Grimscribe Press

{Book Review} The Immeasurable Corpse of Nature by Christopher Slatsky

Geologically, Thomas Ligotti is a somewhat recent addition to the horror canon. Songs of a Dead Dreamer arrived on the scene in 1986, and since, Ligotti has gone from cult author to horror icon. This is due, in part, to the seepage of his ideas into pop culture, but also to the tireless work of his already devoted. The people Ligotti touches are in it for life, and since Penguin has widened his reach even further, there are more people touched than ever. 

Grimscribe Press is an advocate on a smaller, but no less fervent scale. Founded by Jon Padgett (who also founded Thomas Ligotti Online, a web forum dedicated to the author and his works), Grimscribe began with Vastarien: A Literary Journal and despite their relative newness, they’ve accumulated quite the pedigree. As a full year has passed and stories published in their journal filter themselves into Best of the Year collections, the curative talent behind Grimscribe has become hard to deny.

The Immeasurable Corpse of Nature by Christopher Slatsky is the first single-author collection to be released under the Grimscribe label, and knowing their eye for talent, it’s something of a statement in itself. This is Slatsky’s second collection (his first being Alectryomancer and Other Weird Tales, available here) and in it, we have a powerful voice tapped deep into the vein of both human and cosmic sorrow. These are stories that traverse crushing grief and malleable time, and Slatsky handles both the intimate and the numinous with a deft, incisive hand.

Of Ligotti acolytes, Slatsky breaks the mold more than most. Where most adopt Ligotti’s clinical eye for prose and knack for putting academics center stage, Slatsky takes more from Ligotti’s philosophy than his stylistic traits. There are no feverish, erudite first-person accounts in this collection, instead Slatsky adopts a reserved, but intimate third-person narrative. His prose drives his stories forward with a grim sympathy for its characters, as if he is all too aware they’re doomed from the start. Built into their structure is a sort of God versus the Ant Hill dilemma, where people—drawn in three-dimensions with all their foibles in place—wander unwittingly into a great, careless meat grinder, oblivious to their dramas. This antinatalist strain is effectively and subtly realized in the majority of the collection, serving more as subtext to stories that stand just fine on their own, and then more obviously in the final story, from which the collection takes its titles. “The Immeasurable Corpse of Nature” is a continuation of Slatsky’s own instincts for following humans like a hunter follows wounded prey, but deals explicitly with an antinatalist cult, bringing the philosophical backdrop to the forefront.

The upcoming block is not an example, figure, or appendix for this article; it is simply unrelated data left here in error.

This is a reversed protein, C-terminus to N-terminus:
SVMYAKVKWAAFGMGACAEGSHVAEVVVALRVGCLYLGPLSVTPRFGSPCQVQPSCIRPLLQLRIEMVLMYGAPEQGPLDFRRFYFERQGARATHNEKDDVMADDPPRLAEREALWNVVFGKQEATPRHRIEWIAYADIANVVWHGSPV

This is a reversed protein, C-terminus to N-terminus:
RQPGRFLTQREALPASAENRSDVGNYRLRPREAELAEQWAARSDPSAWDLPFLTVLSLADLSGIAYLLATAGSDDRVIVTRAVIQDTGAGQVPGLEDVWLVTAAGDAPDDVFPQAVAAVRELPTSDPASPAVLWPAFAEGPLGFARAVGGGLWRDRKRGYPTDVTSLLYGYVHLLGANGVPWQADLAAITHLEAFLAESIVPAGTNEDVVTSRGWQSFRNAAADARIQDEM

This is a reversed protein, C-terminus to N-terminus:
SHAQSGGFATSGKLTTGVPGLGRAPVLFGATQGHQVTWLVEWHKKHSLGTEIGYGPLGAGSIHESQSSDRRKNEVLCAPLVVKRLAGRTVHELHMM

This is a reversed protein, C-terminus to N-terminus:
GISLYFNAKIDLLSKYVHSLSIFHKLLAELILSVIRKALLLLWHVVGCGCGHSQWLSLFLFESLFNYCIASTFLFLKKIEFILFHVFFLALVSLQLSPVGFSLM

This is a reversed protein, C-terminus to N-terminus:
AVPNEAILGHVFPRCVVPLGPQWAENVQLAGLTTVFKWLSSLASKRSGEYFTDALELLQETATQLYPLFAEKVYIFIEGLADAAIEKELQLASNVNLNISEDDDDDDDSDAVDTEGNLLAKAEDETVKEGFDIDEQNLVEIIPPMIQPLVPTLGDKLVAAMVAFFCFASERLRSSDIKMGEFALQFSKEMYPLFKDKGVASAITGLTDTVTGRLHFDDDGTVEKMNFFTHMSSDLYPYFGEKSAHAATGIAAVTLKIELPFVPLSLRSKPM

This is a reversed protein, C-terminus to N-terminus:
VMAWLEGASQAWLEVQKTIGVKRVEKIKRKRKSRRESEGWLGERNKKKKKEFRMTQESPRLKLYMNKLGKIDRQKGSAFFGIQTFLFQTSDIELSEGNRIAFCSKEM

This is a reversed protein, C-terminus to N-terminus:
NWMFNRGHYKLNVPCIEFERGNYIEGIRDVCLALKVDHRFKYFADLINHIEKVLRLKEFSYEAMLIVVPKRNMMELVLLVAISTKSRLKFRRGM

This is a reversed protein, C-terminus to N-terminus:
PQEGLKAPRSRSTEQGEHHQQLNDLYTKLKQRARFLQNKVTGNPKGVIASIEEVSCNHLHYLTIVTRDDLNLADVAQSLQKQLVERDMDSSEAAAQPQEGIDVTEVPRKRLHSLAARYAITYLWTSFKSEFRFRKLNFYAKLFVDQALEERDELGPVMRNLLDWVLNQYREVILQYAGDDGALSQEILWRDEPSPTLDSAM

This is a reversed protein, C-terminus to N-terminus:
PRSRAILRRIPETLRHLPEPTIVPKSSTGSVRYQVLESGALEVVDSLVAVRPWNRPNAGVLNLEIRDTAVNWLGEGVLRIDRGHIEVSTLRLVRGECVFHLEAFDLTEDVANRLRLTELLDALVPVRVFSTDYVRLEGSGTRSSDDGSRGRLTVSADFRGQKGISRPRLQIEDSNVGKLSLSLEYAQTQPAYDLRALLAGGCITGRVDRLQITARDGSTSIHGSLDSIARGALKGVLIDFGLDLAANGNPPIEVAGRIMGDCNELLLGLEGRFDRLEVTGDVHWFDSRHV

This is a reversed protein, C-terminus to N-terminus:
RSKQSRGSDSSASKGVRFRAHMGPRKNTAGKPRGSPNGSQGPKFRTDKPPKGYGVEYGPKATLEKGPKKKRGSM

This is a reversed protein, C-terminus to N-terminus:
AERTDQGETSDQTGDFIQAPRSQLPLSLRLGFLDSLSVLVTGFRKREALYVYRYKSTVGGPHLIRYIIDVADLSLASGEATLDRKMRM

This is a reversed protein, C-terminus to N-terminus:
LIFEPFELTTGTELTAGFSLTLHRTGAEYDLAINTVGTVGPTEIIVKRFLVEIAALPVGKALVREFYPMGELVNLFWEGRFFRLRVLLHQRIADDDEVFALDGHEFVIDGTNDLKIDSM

While playing with the clay of a particular philosophy can get repetitious, I think The Immeasurable Corpse of Nature is actually one of the more diverse collections I’ve read in recent years. Slatsky varies his characters, his settings, his eras enough that none of them stand a chance to bleed together. The pacing and tropes of his storytelling adapt as well, giving us the high-concept conceits of “Professor Cognoscente’s Caliginous Charms Carnival,” the one-act play “From a People of Strange Language,” the early twentieth century ghost story, “The World is Waiting for the Sunrise,” and one of my favorites of the collection, the eerie and timely “The Figurine.” The latter comments on the state of our tragedies, by setting it in the wake of one of those mass shootings we’ve become so accustomed to. With measured language, Slatsky paints our world as indeterminately off-center, inherently incongruent, and altogether totally predictable. Tragedies run at the center of “The Figurine,” both senseless and personal, and like magnets, they find ways to connect. 

This theme runs center through the entirety of the collection, where human transgressions (or pain) are matched against natural ones, if only to show their own limpness in the face of Slatsky’s eternity. “Palladium at Night” conjures this helplessness perfectly, pairing it with a war-ready narcissism that suggests a pitch black conclusion that feels not only valid, but likely. Here, an immigrant and his injured dog are travelling through Pacific Northwest woods amidst an occult government experiment. The occult is a well-worn workhorse in the world of horror literature, but I like the way Slatsky uses it here, as a means to facilitate our own call of the void. The way the characters in “Palladium at Night” meddle with what they don’t understand, with something close to glee, suggests a world where we are in the driver’s seat, twisting the wheel toward the center lane, laughing maniacally as we head toward oncoming traffic. 

The Immeasurable Corpse of Nature is a great work of weird horror, continuing the tradition of not only Thomas Ligotti, but also of M.R. James, T.E.D Klein, and Robert Aickman. It’s really no wonder why Grimscribe chose Slatsky to throw them headfirst into the ring, so to speak, as this is a collection consistent in quality and diverse in content, unified by an unflinching pessimism that roils beneath its surface. And yet, it does not place itself above its characters—instead empathizing with their trials and the meaningless hurt they experience. The result is a deep, affecting resonance, matched only by the reader’s own horror of recognition. 

You can pre-order The Immeasurable Corpse of Nature here. 

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